Five Things You Need to Know About Tonight’s MLB Draft
Every year, the 30 Major League Baseball franchises send representatives to a TV studio in New Jersey and call the names of some 1,200 amateur baseball players. While the MLB draft lacks the pomp and circumstance and, uh, sartorial creativity that its NBA and NFL brethren possess, it nonetheless plays a foundational role in the course the sport will take in the coming years.
It’s also somewhat more complicated than other drafts. Baseball teams can’t trade picks outside of the Competitive Balance Round, which is a concept that’s truly not worth the time it takes to explain and understand. What’s more, MLB signing bonuses aren’t fixed the way NBA and NFL bonuses are, though each baseball team has a finite amount of money to distribute however it chooses across the first 10 rounds. It’s a needlessly complicated system that keeps pay down for young players and is therefore the most MLB thing ever.
Really, the MLB draft is a lot like Bonnaroo: It takes several days to complete, features a lot of people you’ve never heard of, and elicits strong opinions from people who possess an annoying amount of esoteric information. And if you’re not prepared, you could wind up alone, muddy, and disoriented in a field.
In the interest of avoiding that, here are five things you should know if you’re planning to watch or follow the first round, which begins tonight at 7 p.m. ET on MLB Network. The draft concludes on June 7.
Nobody Knows Who’s Going No. 1
Peruse the various mock drafts, and the guy you’ll most frequently see at no. 1 is Brady Aiken, a left-handed pitcher out of Cathedral Catholic High in San Diego. Aiken was considered a first-rounder before his senior season, but he shot up the boards after his fastball velocity jumped from around 90 mph to around 93. The other day, Baseball America’s Clint Longenecker noted a similarity between Aiken and an 18-year-old Clayton Kershaw. While that certainly represents a best-case scenario for Aiken, he’s an enticing prospect no matter what, to be sure.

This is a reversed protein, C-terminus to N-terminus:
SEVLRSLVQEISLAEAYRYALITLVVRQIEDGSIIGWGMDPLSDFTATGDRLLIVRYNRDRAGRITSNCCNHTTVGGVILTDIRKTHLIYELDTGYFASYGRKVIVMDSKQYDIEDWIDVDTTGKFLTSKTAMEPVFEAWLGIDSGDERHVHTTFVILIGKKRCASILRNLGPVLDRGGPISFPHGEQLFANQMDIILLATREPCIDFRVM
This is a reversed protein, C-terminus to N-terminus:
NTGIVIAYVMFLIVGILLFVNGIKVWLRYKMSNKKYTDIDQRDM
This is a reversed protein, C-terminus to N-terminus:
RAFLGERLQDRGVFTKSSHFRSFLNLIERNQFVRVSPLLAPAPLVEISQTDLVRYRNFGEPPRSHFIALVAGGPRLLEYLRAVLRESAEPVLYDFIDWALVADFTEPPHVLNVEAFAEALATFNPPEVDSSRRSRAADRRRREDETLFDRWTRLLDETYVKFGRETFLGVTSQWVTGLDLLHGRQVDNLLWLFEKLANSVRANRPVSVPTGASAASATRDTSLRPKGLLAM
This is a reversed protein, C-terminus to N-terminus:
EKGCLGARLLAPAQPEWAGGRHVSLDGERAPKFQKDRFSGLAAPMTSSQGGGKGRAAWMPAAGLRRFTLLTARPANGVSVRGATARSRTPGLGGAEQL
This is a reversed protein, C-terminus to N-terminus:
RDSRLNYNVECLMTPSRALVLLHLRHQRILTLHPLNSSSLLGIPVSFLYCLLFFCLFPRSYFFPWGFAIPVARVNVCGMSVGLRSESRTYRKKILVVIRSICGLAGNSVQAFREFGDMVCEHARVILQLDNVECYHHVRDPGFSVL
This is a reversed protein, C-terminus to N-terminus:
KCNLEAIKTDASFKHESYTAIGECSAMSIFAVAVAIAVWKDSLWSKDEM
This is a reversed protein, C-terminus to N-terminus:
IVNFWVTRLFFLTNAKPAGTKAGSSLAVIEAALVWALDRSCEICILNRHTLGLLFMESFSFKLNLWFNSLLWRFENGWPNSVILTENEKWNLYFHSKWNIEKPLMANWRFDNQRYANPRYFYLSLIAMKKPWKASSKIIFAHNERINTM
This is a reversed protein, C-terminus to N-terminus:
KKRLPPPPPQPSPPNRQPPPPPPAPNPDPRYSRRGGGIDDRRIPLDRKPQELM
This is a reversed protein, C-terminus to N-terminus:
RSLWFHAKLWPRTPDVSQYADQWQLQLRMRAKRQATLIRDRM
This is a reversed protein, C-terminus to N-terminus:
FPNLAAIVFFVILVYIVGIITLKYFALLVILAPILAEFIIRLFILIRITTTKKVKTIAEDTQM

The thing is, the Astros have perhaps the league’s most secretive front office when it comes to draft strategy, and they also have a history of ordering off the menu high in the draft in an effort to gain some flexibility with their bonus pool. So, who knows what they’ll do.
Aside from Aiken, the other likely possibilities are Alex Jackson, another San Diego–area high schooler, and NC State lefty Carlos Rodon. Jackson is a power-hitting catcher whose bat may already be polished enough to pull him through the minors before he can develop defensively as a catcher, thus necessitating a move to an outfield corner. He’s not as good a prospect as Bryce Harper, because nobody is, but it’s a similar story.
Meanwhile, a year ago Rodon was the presumptive no. 1 overall pick, a big, beefy, durable pitcher coming off a run to the College World Series. A disappointing year for the junior Rodon in particular and the Wolfpack in general, as well as a worryingly heavy workload under coach Elliott Avent, knocked him off the top of most boards. That doesn’t necessarily mean Rodon is out of the top-pick mix: We saw something very similar three years ago with Gerrit Cole, and he wound up going no. 1 overall anyway and turned out OK. So, who knows?
If Aiken goes no. 1, the Marlins might hold their nose, swallow Rodon’s bonus demands, and take the charismatic Cuban American with the second pick, securing a running buddy for Jose Fernandez about 18 months from now.
The Cubs Are the Key Domino at No. 4
This draft is extremely pitcher-heavy at the top, with Aiken, Rodon, and Texas righty Tyler Kolek, a 6-foot-5, 230-pound, 18-year-old who can hit 101 mph when he wants to and will surely play The Mountain whenever Game of Thrones recasts the role. Aiken and Rodon will almost certainly both be off the board in the first three picks, while Kolek and the top two high school position players, Jackson and Nick Gordon, probably won’t make it past the Mariners at no. 6. The Cubs, however, might opt for a higher-probability college player, and which one they pick could determine draft strategy for the next 20 picks in the first round. Among college pitchers, Rodon is a step above LSU righty Aaron Nola, who’s a high-floor control artist, and Nola is a step above a third tier that includes Tyler Beede, Kyle Freeland, Sean Newcomb, and a handful of others who could go in any order from no. 7 to no. 37. The Phillies, who have that no. 7 pick, have been standing outside Nola’s dorm with a boom box, but if the Cubs take him at no. 4, that’ll throw off Philadelphia’s schwerve.